Michael Phelps (USA) ticked every box in his secret book of Olympic dreams, he told two packed press conferences after lifting his eighth gold medal in eight mornings of finals at the Water Cube.
"Everything was accomplished," Phelps said. "Doing all best times, winning every race." Seven of Phelps's gold medals were accompanied by a world record, including three global standards. The one world record that stood was teammate Ian Crocker's 100m butterfly standard, of 50.40, and even then Phelps clocked an Olympic record and personal best time of 50.58, 0.01sec ahead of Milorad Cavic (SRB).
Many did not believe that Phelps could do it. Among them was Ian Thorpe, the Australian who was no sooner linked to the debate about who and what constitutes greatness in swimming and sport generally than he found he was racing in a pool with a man ready to rewrite history as the greatest Olympian of all-time. Thorpe said that he felt the feat impossible in a particular context: it was not to undermine the American but rather to provide a clue as just how difficult what Phelps has now done actually is. The message from Thorpe was intended for the ears of those who say that Phelps is not the greatest Olympian of all-time because swimming offers "too many chances". One twit wrote that medley was like asking runners to take a side step or a jump every so many paces in their race. There are levels of understanding - and then there is stupidity.
Phelps was happy to prove doubters wrong, he said. "The greatest thing is proving nothing is impossible. So many people said it couldn't be done, but all it takes is an imagination. That is something I have learned."
Along the way to surpassing Mark Spitz's 1972 record of seven gold at one Games, Phelps scaled the summit of Olympic achievement, matching and then surging past the record nine career gold medals of Games icons Spitz, Paavo Nurmi, Carl Lewis and Larysa Latynina.
Beyond eight gold medals in eight best times, Phelps had a deeper dream, he said: changing the profile of swimming in the United States, a country that has long boasted the best swim team on the planet but pays attention to the pool once every four years when the Games comes round.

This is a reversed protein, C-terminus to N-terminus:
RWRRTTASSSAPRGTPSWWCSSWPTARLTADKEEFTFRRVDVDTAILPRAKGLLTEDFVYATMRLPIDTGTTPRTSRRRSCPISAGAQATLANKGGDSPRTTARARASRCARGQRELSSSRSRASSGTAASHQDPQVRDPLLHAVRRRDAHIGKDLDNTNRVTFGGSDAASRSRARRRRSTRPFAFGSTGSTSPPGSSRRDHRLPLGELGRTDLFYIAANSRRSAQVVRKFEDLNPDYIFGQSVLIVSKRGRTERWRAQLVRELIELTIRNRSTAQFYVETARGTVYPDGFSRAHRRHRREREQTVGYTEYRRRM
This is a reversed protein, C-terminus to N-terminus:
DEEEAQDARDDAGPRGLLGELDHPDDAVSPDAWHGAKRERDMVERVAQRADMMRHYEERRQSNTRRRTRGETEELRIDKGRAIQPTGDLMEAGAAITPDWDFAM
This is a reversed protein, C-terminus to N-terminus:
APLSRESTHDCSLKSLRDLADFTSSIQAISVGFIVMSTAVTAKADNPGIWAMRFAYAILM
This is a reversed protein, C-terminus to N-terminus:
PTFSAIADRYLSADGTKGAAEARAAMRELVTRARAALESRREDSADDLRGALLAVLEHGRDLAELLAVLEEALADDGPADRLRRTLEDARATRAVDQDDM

"It's fun," Phelps said. "From here it is a continuation with my goal of raising the sport of swimming as high as I can in the US... 70,000 fans will be watching the relay at the (NFL) Ravens game tonight (the team based in his home town of Baltimore), and it has been shown at sports events across the country. I have heard people say it's crazy, they are out to dinner and swimming is on the television. For me, it's still work in progress."
Phelps started his campaign with a victory in the first final of the meet last Sunday, the 400m individual medley, and - via the 200m medley, 100m and 200m butterfly, 200m freestyle and both the 4x100m and 4x200m freestyle relays - concluded his campaign in time to give thanks and have Sunday lunch today.
Here's how it panned out:
Phelps dodged the bullet three times along the way: in the 4x100m freestyle relay, Phelps led off the US challenge with a personal best time of 47.51 but by the time anchor Jason Lezak dived in, French sprinter Alain Bernard was a bodylength ahead. Lezak clocked the fastest split in history - 46.06, to defeat France by 0.07sec.
"That kept it alive," said coach Bob Bowman. "After the 200 IM, I started to think we could get there, that was when I allowed myself to believe a little bit, it was pretty exciting."
Then came the 200m butterfly, in which water flooded into Phelps's goggles. A "wardrobe malfunction" is how Phelps described the moment when he didn't strap up properly. A schoolboy mistake. Phelps was grateful for the 2sec comfort zone he had on the world going into the race. That meant that when the Baltimore Bullet fired off a 1:52.03 world record, falling shy of a potential to challenge the 1:51 barrier still left him celebrating gold. Then came the 0.01sec "fingertip-of-fate" swim against Cavic. Phelps was asked about the "conspiracy" between him and Omega over that one. Phelps just shrugged and said: "I just looked up at the scoreboard and saw the number 1 next to my name. That's all I know." Next question please!
If there was one swim that stood out as the most stunning, the most dominant, it would have to be the 200m freestyle, in which Phelps clocked a world record of 1:42.96. The 400m medley came close to that - 4:03.84. Some might say that rates even higher than the 200m free. In truth, hard to compare. More certain is the name of the unluckiest man in town: Laszlo Cseh (HUN), three silvers, three fabulous European records, three reasons to wish he had not lived in a time of Phelps.